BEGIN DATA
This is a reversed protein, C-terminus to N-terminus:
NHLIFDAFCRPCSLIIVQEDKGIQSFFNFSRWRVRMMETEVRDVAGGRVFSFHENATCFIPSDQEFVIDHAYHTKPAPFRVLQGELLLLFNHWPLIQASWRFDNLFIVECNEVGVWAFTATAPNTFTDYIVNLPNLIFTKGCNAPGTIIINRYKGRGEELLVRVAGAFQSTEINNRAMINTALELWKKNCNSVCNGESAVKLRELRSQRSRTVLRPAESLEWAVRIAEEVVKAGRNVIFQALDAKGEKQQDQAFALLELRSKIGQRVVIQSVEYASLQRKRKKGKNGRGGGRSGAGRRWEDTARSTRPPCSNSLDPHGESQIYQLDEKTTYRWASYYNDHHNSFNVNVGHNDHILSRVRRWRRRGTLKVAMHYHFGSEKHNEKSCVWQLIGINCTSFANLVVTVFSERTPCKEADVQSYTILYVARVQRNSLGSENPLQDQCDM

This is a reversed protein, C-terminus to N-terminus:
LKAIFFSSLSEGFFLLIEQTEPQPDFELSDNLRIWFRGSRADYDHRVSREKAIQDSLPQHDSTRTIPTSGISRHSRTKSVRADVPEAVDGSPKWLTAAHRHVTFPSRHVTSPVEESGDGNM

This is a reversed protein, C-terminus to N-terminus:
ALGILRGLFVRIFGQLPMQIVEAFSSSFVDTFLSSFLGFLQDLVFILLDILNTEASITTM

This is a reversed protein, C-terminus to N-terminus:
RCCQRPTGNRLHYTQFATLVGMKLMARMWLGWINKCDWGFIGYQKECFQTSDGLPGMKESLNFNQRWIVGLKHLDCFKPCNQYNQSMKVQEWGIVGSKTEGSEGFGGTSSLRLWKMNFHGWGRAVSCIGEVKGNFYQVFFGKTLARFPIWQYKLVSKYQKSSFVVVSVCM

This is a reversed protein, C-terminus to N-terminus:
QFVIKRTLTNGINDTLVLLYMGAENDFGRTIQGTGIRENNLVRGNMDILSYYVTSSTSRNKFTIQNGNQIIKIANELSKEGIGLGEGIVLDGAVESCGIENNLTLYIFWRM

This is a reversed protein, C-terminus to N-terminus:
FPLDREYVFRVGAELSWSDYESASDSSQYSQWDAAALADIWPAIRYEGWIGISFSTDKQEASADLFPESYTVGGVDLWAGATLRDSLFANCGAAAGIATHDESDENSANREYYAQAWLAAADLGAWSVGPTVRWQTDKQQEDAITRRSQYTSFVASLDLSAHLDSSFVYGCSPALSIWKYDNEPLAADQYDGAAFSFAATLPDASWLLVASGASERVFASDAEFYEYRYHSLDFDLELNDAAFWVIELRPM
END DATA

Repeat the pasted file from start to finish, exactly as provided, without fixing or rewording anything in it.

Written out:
This is a reversed protein, C-terminus to N-terminus:
NHLIFDAFCRPCSLIIVQEDKGIQSFFNFSRWRVRMMETEVRDVAGGRVFSFHENATCFIPSDQEFVIDHAYHTKPAPFRVLQGELLLLFNHWPLIQASWRFDNLFIVECNEVGVWAFTATAPNTFTDYIVNLPNLIFTKGCNAPGTIIINRYKGRGEELLVRVAGAFQSTEINNRAMINTALELWKKNCNSVCNGESAVKLRELRSQRSRTVLRPAESLEWAVRIAEEVVKAGRNVIFQALDAKGEKQQDQAFALLELRSKIGQRVVIQSVEYASLQRKRKKGKNGRGGGRSGAGRRWEDTARSTRPPCSNSLDPHGESQIYQLDEKTTYRWASYYNDHHNSFNVNVGHNDHILSRVRRWRRRGTLKVAMHYHFGSEKHNEKSCVWQLIGINCTSFANLVVTVFSERTPCKEADVQSYTILYVARVQRNSLGSENPLQDQCDM

This is a reversed protein, C-terminus to N-terminus:
LKAIFFSSLSEGFFLLIEQTEPQPDFELSDNLRIWFRGSRADYDHRVSREKAIQDSLPQHDSTRTIPTSGISRHSRTKSVRADVPEAVDGSPKWLTAAHRHVTFPSRHVTSPVEESGDGNM

This is a reversed protein, C-terminus to N-terminus:
ALGILRGLFVRIFGQLPMQIVEAFSSSFVDTFLSSFLGFLQDLVFILLDILNTEASITTM

This is a reversed protein, C-terminus to N-terminus:
RCCQRPTGNRLHYTQFATLVGMKLMARMWLGWINKCDWGFIGYQKECFQTSDGLPGMKESLNFNQRWIVGLKHLDCFKPCNQYNQSMKVQEWGIVGSKTEGSEGFGGTSSLRLWKMNFHGWGRAVSCIGEVKGNFYQVFFGKTLARFPIWQYKLVSKYQKSSFVVVSVCM

This is a reversed protein, C-terminus to N-terminus:
QFVIKRTLTNGINDTLVLLYMGAENDFGRTIQGTGIRENNLVRGNMDILSYYVTSSTSRNKFTIQNGNQIIKIANELSKEGIGLGEGIVLDGAVESCGIENNLTLYIFWRM

This is a reversed protein, C-terminus to N-terminus:
FPLDREYVFRVGAELSWSDYESASDSSQYSQWDAAALADIWPAIRYEGWIGISFSTDKQEASADLFPESYTVGGVDLWAGATLRDSLFANCGAAAGIATHDESDENSANREYYAQAWLAAADLGAWSVGPTVRWQTDKQQEDAITRRSQYTSFVASLDLSAHLDSSFVYGCSPALSIWKYDNEPLAADQYDGAAFSFAATLPDASWLLVASGASERVFASDAEFYEYRYHSLDFDLELNDAAFWVIELRPM